Signs and symptoms include high fever, runny nose, coughing, red eyes and sensitivity to light. Four or five days after the appearance of these symptoms (which are common to many conditions), a dark red rash appears on the skin. It generally starts on the neck and spreads to the face, the body and the extremities.

The rash begins as individual spots, but these often converge into a rash that covers large areas of the body. On the third day after it appears, the rash starts to fade and begins to look like the small, dense flowers of the squill plant – hatzav in Hebrew, which is why the disease’s Hebrew name is hatzevet. At this point the patient will generally begin to feel better, although the progress of the disease varies in certain cases.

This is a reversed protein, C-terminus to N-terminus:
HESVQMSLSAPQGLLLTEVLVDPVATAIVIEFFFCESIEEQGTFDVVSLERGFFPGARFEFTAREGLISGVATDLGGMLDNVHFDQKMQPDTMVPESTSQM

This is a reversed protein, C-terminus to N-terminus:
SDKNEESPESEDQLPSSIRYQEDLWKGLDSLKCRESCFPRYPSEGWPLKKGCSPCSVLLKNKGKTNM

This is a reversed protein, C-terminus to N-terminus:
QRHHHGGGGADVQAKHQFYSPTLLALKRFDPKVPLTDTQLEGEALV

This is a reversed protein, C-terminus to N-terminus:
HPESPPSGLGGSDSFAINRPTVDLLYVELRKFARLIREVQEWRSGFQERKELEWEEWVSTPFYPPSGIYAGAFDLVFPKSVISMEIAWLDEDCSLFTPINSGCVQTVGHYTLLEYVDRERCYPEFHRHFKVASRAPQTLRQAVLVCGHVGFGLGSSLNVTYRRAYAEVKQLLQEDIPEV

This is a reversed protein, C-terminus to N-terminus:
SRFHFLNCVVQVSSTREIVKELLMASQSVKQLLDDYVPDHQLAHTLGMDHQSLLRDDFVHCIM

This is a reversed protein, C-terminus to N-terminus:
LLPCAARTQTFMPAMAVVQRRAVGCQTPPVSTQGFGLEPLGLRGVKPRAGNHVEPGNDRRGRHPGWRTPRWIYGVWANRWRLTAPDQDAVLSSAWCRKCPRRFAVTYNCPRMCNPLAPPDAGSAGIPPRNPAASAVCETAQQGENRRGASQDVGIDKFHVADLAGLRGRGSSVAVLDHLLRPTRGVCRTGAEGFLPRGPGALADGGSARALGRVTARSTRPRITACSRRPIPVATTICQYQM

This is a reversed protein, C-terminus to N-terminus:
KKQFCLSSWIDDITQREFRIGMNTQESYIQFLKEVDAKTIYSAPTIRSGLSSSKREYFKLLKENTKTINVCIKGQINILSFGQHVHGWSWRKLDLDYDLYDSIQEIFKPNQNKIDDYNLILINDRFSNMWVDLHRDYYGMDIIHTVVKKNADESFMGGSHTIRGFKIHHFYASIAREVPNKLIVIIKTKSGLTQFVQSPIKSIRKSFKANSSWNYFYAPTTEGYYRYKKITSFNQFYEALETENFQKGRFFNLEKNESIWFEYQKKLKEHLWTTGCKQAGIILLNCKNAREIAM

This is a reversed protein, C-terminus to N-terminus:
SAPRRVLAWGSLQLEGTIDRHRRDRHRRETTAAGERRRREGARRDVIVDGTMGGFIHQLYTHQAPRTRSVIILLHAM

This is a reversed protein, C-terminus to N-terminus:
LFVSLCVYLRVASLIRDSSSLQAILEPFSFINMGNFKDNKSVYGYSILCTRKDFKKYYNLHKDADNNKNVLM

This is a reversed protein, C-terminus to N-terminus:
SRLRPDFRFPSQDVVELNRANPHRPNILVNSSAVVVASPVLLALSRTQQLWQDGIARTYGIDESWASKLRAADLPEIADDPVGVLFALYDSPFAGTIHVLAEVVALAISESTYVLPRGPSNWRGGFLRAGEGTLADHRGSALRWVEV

What are the complications and risks?

Aside from being extremely contagious, measles is dangerous because there is no remedy for it. The illness can damage the respiratory and nervous systems. One-third of sufferers will develop middle-ear infections, diarrhea or cornea inflammation. A rare complication, which can emerge up to 10 years after infection, is a degenerative brain condition that causes severe and irreversible damage to the central nervous system, including mental deterioration and seizures. One in 1,000 cases of measles is fatal.

Why is there an outbreak now?

Measles is passed on only among human beings and since there is an effective vaccine to prevent it, the outbreak is solely man-made. If the immunization rate in a population drops, however, the collective immunity provided to unvaccinated individuals by all the vaccinated people – known as "herd immunity" – is undermined. Larger parts of the population are then exposed to the disease and the risk of a flare-up increases.